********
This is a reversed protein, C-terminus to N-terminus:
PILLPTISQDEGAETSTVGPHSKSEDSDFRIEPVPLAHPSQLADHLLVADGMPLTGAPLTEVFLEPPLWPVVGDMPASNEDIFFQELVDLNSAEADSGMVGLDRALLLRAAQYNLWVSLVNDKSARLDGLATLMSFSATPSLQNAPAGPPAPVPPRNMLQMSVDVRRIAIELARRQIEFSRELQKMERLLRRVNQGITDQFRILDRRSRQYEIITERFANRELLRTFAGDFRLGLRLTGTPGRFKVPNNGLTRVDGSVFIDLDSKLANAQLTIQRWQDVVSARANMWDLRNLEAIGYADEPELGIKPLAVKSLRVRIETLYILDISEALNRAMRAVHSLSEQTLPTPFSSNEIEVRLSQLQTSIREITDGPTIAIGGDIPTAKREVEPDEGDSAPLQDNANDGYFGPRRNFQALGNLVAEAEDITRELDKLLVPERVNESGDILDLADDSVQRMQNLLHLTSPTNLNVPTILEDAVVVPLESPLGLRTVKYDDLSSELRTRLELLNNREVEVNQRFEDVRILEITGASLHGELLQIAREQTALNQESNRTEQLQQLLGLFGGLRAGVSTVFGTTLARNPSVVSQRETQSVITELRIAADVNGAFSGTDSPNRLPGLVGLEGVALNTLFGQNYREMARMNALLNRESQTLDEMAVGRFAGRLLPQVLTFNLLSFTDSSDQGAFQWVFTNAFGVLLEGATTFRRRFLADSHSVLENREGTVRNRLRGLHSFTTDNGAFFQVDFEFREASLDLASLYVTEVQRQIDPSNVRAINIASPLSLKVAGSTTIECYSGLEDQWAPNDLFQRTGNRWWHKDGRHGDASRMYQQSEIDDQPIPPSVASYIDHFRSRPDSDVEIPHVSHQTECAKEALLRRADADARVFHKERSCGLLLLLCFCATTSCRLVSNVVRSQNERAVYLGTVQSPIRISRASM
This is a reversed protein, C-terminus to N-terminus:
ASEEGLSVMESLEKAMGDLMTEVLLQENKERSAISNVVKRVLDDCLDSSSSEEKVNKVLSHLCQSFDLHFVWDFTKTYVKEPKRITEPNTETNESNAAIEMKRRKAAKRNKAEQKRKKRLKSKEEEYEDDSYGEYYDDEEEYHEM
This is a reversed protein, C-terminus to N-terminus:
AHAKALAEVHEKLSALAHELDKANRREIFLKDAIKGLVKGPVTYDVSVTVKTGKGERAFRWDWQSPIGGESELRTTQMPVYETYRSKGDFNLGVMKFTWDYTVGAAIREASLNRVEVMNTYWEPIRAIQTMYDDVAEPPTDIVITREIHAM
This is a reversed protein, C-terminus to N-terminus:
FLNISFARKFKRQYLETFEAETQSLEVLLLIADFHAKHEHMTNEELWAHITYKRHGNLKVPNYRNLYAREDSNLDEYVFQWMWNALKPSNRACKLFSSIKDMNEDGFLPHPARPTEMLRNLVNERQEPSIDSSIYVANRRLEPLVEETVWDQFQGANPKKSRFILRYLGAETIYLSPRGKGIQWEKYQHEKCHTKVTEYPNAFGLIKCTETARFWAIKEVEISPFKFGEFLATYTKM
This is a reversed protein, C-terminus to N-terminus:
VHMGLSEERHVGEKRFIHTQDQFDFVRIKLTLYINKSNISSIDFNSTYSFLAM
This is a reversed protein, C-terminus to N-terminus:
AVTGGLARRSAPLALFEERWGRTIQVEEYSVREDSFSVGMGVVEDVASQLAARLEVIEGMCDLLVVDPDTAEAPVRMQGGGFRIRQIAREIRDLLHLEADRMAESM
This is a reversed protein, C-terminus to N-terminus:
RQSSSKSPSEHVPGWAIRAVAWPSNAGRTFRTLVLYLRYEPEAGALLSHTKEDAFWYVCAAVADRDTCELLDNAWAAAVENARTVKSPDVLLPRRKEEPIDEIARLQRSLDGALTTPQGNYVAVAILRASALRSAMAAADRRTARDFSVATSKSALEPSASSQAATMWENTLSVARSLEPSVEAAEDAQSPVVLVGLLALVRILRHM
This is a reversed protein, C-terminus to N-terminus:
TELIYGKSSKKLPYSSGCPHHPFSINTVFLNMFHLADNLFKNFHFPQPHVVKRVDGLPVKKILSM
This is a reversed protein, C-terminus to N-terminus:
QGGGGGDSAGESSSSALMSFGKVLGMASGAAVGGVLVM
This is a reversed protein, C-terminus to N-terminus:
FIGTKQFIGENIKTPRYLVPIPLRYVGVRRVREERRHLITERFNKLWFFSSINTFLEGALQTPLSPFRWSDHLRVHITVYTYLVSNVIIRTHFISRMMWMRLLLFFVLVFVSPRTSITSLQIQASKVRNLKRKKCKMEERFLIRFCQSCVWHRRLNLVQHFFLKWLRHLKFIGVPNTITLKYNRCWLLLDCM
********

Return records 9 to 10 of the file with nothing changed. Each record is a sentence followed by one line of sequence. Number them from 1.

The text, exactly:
This is a reversed protein, C-terminus to N-terminus:
QGGGGGDSAGESSSSALMSFGKVLGMASGAAVGGVLVM
This is a reversed protein, C-terminus to N-terminus:
FIGTKQFIGENIKTPRYLVPIPLRYVGVRRVREERRHLITERFNKLWFFSSINTFLEGALQTPLSPFRWSDHLRVHITVYTYLVSNVIIRTHFISRMMWMRLLLFFVLVFVSPRTSITSLQIQASKVRNLKRKKCKMEERFLIRFCQSCVWHRRLNLVQHFFLKWLRHLKFIGVPNTITLKYNRCWLLLDCM